Indian-origin people smugglers who organised the illegal entry into Britain of thousands of people from India via South Africa have been sentenced to imprisonment following an extensive investigation into illegal immigration.
The people smugglers forged or stole documents to bring Indian citizens illegally into Britain via South Africa, often on forged South African passports. Holders of South African passports can enter Britain as visitors for a period of six months.
The investigation, which began in September 1999 after an illegal passport-making factory was discovered under a staircase in a house in Leicester, was led by Britain's Serious Organised Crime Agency (SOCA) and spanned several countries.
Members of the people smuggling gang were sentenced to various periods of imprisonment at the Leicester Crown Court this week. The gang earned millions of pounds by their activities by charging nearly 8,000 pounds (about $15,500) per person to enter Britain illegally.
In some cases, after the Indian nationals were brought into Britain via South Africa, they were then facilitated to travel to Canada or the US through the collusion of a corrupt official at the Heathrow airport.
Sajid Bhikhi, 40, and Asif Bhikhi, 38, both of west London, and Soyab Patel, 25, of north London, were sentenced to five years in prison for conspiring to facilitate illegal entry into Britain.
Sikander Patel, 36, from Leicester, was jailed for three-and-a-half years for the same charge plus obtaining leave to remain in the country by deception and being in possession of a false South African passport.
Asif Patel, 32, from Bolton, will be sentenced at a later date after being found guilty of the same conspiracy. Sabbir Patel, 31, from Leicester, was jailed for two-and-a-half years.
Judge William Everard said: "This conspiracy involved a professional and sophisticated operation. It involved the obtaining of South African passports, first by obtaining South African identities by the corrupt officials in the South African equivalent of the Home Office."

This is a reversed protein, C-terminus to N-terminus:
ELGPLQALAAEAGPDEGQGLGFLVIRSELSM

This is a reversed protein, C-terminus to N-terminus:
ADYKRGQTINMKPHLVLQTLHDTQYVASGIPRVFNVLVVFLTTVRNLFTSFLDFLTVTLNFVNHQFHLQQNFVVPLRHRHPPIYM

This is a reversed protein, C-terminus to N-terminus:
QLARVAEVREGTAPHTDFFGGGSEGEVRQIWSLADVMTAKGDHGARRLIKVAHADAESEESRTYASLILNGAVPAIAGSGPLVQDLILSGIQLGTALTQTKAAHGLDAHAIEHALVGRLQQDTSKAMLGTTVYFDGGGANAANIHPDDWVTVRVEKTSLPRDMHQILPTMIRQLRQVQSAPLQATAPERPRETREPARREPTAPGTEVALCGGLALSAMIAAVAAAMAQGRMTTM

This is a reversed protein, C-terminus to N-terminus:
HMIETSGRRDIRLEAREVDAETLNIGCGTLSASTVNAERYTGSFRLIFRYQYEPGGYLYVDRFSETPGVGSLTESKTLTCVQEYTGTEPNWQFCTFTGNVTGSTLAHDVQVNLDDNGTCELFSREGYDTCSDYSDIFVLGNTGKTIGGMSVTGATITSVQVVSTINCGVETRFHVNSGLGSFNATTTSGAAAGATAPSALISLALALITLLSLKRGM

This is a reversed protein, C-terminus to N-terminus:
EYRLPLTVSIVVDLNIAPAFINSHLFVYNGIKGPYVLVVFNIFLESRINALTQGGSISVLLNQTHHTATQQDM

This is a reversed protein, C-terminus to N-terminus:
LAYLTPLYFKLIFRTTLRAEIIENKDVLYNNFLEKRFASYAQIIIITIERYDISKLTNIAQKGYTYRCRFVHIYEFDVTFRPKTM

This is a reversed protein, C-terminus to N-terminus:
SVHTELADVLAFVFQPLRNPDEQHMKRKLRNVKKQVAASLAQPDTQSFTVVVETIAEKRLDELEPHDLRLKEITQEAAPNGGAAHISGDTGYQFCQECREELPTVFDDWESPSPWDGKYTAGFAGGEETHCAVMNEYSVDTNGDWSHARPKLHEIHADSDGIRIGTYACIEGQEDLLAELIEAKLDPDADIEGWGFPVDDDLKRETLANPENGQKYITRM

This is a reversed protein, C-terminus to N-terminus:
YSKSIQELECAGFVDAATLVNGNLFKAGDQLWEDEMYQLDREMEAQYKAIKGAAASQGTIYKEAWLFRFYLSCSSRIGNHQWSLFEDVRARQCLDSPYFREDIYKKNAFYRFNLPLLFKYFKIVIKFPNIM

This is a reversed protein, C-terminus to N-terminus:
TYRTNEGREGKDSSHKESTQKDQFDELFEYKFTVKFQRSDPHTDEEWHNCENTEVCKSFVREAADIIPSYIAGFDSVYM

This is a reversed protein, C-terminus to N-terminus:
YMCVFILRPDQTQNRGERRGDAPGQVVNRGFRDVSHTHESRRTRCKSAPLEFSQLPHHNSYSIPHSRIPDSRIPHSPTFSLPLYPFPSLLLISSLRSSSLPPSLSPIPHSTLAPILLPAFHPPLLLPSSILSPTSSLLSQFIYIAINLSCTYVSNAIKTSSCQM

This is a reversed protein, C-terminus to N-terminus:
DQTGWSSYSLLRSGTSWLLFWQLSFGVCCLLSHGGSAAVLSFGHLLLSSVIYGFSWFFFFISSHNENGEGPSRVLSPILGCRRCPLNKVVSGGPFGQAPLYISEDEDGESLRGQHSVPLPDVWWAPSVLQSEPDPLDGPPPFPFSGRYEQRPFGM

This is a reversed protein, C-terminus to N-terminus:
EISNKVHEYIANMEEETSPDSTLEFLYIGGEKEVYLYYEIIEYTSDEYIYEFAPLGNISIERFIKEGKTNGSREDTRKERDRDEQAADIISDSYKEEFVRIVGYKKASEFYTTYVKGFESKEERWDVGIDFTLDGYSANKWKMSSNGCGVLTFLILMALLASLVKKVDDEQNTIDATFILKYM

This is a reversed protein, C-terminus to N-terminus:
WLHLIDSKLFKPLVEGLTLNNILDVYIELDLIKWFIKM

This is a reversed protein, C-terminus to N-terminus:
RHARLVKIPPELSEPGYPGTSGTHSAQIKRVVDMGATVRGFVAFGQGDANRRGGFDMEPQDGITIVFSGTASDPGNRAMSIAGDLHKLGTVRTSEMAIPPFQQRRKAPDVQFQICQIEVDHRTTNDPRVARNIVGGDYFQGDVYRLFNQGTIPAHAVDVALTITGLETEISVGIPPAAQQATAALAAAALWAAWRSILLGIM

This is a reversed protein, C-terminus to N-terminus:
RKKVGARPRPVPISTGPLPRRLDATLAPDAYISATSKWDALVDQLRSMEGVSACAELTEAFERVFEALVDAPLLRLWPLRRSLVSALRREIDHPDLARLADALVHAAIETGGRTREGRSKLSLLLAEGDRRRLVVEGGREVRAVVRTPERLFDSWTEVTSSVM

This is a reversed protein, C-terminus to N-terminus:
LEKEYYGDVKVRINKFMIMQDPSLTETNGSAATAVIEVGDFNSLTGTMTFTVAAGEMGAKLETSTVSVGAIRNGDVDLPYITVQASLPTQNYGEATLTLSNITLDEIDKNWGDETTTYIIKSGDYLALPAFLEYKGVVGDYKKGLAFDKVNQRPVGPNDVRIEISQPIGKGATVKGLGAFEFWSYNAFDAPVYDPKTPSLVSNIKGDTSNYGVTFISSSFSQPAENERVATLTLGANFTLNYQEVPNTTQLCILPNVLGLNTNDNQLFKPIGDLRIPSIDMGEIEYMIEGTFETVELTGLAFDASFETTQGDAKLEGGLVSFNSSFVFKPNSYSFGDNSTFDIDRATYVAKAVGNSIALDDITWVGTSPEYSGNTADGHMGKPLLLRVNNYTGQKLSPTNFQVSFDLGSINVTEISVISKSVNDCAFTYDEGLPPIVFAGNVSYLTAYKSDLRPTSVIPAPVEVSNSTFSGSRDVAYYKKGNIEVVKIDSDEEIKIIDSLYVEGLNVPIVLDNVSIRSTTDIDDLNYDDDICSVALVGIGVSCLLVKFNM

"And when all those false identities had been obtained it enabled corrupt officials to produce South African passports which were entirely genuine in appearance but of course fraudulently issued."
He recommended the deportation of those defendants who had not yet secured British citizenship.
Trevor Pearce, SOCA's executive director, said: "This was an international conspiracy which required an international response and partnership between agencies was key to fully dismantling this lucrative organised criminal enterprise."
In many cases, the gang used forged, stolen or photo-substituted documents to get the unspecified number of mainly Indian nationals into Britain via South Africa. Once through customs at British airports, many of them were kept in safe houses in London until they found work or further accommodation in predominantly Asian areas, such as parts of Bolton, Blackburn, Preston or Leicester.
The gang members were also accused of being involved in the forgery of identification documents, visa scams, illegal working and credit card fraud.
The trial at the Leicester court was phase two of Operation Coptine, which was the latest in a string of inter-linked investigations spanning nearly 10 years. An earlier investigation into people smuggling was called Operation Mulleet, when two men, Yusuf Mewaswala and Harekrishna Patel, were convicted.
The network reportedly operated around two 'hubs' in India and South Africa. In all, some 40-plus 'principals' have been convicted as part of the investigations, said SOCA.